Rhythms Of Resistance

The Grooves & Mestre

The Grooves

Although you really need a teacher to be able to learn these rhythms, we’ve listed our faves here so that we can all learn the same tunes internationally. In this way we can create a more diverse noise at the meetings we so love to frequent!

Practicing on the new drums

A samba band consists of players of the various instruments, and a mestre. A mestre is the person who leads the groove using all manner of signals, directing its flow by stopping and starting various instruments and calling brakes. These signals vary from mestre to mestre and from school to school. Each instrument has its own signal, as have all the breaks, plus all the quirky extra tricks used to really get the groove going.

We hope to be able to illustrate these signals through this site at some point!All breaks and / or changes to the groove happen by the mestre counting them in, usually getting your attention with a whistle. This is important to keep the groove tight and flowing. Players must therefore always be aware of what the mestre is doing, although some of our situations obviously call for us to be aware of what those around us are doing too!The tunes themselves are built up by fairly simple layers (ie. each instrument plays a pattern) to give an overall symbiotic sound. In other words, it’s easy to learn! The tunes listed here include information about their structure (ie. how they’re played), notation and, in some cases, downloadable audio files.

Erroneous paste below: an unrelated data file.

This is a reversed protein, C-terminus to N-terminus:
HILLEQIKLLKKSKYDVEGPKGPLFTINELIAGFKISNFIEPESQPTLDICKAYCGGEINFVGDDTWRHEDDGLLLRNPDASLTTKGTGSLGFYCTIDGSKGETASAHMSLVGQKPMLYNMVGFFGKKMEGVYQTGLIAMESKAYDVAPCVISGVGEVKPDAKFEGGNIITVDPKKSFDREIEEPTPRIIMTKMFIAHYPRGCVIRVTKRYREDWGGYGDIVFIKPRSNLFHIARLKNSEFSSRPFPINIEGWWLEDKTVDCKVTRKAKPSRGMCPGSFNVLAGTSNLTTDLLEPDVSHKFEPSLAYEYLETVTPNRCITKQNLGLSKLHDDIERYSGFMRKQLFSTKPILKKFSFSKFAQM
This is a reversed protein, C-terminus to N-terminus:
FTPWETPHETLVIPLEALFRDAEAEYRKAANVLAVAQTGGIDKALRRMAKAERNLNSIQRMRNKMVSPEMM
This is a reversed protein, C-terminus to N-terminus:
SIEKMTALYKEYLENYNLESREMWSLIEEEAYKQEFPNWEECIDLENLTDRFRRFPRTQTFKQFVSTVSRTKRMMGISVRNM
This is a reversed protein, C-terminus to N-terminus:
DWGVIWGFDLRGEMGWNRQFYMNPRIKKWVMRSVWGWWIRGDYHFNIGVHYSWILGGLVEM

The Mestre

The mestre is the ‘conductor’ of the bateria. (S)he uses a language to communicate with the band whilst they are playing, utilising a variety of hand/arm signals to alter and control the groove, its composition and tempo.

All signals are ‘indications’ of what the mestre is about to execute. A signal, or series of signals, is NEVER acted upon until the mestre counts it in. This is vital to ensure that all members of the bateria act at the same time.The signals themselves can be used individually or joined in various combinations depending on the effect the mestre want to achieve. Anyone who can count to four can be a mestre of course, although it’s important to note that some tunes have patterns which run over a count of eight, rather than the usual four, and so have to be counted in in the right place, or there’ll be noisy havoc!

Guitar playing practice

In our experience, particularly in demo situations, the bateria can become huge, unwieldly and spread out, complicated by non-band members merging into the bateria space, banners etc… This can make it impossible for those furthest from the mestre (usually the long-suffering surdu backline) to see the signals.On these occasions there are often at least two mestres, sometimes more (and aided from other band members), one leading, and one reflecting the signals (a sub-mestre). The sub-mestre will be somewhere towards the back mirroring the signals coming from the mestre at the front.Within these situations we’ve found that the mestres themselves develop a relationship where one knows when the other is going to act, usually through eye contact.

Our Inspirators

Passion for our art comes from the artists that also support us. Throughout the years our members have been in contact with many world famous performers. These include even members from The Foo Fighters and Metallica. Check out what performers we wholeheartedly support!